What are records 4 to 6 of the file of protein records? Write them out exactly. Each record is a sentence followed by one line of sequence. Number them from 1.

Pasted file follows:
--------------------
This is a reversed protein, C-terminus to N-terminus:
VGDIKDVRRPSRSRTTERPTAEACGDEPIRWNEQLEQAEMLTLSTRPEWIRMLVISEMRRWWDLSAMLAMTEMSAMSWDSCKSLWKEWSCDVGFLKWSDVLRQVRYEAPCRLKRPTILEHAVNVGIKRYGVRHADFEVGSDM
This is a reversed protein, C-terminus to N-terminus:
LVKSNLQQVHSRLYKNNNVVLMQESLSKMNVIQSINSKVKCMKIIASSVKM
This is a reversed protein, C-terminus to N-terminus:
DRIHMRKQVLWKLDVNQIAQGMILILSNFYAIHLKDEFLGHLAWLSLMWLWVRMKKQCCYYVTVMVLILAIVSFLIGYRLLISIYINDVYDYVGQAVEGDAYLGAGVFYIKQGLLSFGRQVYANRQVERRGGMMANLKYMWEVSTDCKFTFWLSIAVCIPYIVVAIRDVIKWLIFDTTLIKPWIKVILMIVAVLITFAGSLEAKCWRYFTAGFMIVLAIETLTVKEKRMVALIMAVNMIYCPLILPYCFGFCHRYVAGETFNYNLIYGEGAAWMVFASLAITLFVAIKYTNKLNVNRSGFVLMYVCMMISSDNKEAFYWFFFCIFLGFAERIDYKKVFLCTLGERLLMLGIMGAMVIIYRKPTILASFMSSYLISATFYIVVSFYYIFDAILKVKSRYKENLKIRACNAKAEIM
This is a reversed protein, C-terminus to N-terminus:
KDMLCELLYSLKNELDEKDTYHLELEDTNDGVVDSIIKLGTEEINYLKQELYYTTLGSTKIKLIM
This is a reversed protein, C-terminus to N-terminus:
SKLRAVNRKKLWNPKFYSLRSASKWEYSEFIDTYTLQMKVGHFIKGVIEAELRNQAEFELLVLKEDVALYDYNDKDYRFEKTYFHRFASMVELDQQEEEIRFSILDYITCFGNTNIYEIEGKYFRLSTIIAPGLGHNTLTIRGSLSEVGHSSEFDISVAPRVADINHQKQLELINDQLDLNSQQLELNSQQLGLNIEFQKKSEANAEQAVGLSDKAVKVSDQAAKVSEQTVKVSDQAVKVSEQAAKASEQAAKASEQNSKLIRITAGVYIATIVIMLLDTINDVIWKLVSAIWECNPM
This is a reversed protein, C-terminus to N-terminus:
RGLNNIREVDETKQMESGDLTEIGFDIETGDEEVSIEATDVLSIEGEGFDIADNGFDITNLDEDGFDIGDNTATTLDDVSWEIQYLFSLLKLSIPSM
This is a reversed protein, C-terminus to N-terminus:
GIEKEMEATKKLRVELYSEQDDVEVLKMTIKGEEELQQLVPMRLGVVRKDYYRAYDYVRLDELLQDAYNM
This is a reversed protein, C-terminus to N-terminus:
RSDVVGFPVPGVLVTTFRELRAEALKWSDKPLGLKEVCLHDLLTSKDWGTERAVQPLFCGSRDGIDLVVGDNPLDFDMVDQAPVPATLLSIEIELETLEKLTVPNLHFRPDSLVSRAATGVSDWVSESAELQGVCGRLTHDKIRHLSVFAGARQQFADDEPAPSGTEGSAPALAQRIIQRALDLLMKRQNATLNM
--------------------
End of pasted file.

This is a reversed protein, C-terminus to N-terminus:
KDMLCELLYSLKNELDEKDTYHLELEDTNDGVVDSIIKLGTEEINYLKQELYYTTLGSTKIKLIM
This is a reversed protein, C-terminus to N-terminus:
SKLRAVNRKKLWNPKFYSLRSASKWEYSEFIDTYTLQMKVGHFIKGVIEAELRNQAEFELLVLKEDVALYDYNDKDYRFEKTYFHRFASMVELDQQEEEIRFSILDYITCFGNTNIYEIEGKYFRLSTIIAPGLGHNTLTIRGSLSEVGHSSEFDISVAPRVADINHQKQLELINDQLDLNSQQLELNSQQLGLNIEFQKKSEANAEQAVGLSDKAVKVSDQAAKVSEQTVKVSDQAVKVSEQAAKASEQAAKASEQNSKLIRITAGVYIATIVIMLLDTINDVIWKLVSAIWECNPM
This is a reversed protein, C-terminus to N-terminus:
RGLNNIREVDETKQMESGDLTEIGFDIETGDEEVSIEATDVLSIEGEGFDIADNGFDITNLDEDGFDIGDNTATTLDDVSWEIQYLFSLLKLSIPSM